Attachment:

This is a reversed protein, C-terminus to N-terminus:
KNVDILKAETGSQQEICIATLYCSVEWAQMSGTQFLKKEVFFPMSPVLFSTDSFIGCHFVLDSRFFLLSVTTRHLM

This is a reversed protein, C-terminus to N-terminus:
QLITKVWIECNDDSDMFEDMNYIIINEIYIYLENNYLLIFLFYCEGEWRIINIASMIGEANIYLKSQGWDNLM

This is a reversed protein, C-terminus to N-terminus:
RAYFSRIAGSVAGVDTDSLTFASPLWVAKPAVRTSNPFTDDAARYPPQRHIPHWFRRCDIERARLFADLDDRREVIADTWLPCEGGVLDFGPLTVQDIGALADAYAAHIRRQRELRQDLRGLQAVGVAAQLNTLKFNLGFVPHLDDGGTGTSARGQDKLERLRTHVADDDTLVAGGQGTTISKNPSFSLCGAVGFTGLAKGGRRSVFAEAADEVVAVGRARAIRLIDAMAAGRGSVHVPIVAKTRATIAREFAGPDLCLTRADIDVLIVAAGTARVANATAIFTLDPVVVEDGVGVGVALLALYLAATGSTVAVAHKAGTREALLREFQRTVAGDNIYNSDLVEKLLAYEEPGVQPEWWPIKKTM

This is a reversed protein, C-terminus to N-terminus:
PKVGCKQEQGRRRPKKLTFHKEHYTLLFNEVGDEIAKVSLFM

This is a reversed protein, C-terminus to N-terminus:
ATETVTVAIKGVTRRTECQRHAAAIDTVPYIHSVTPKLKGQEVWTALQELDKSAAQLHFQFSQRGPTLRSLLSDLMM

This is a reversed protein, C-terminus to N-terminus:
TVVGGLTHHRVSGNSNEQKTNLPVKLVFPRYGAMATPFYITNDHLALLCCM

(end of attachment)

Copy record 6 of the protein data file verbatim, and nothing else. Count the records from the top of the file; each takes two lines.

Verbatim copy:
This is a reversed protein, C-terminus to N-terminus:
TVVGGLTHHRVSGNSNEQKTNLPVKLVFPRYGAMATPFYITNDHLALLCCM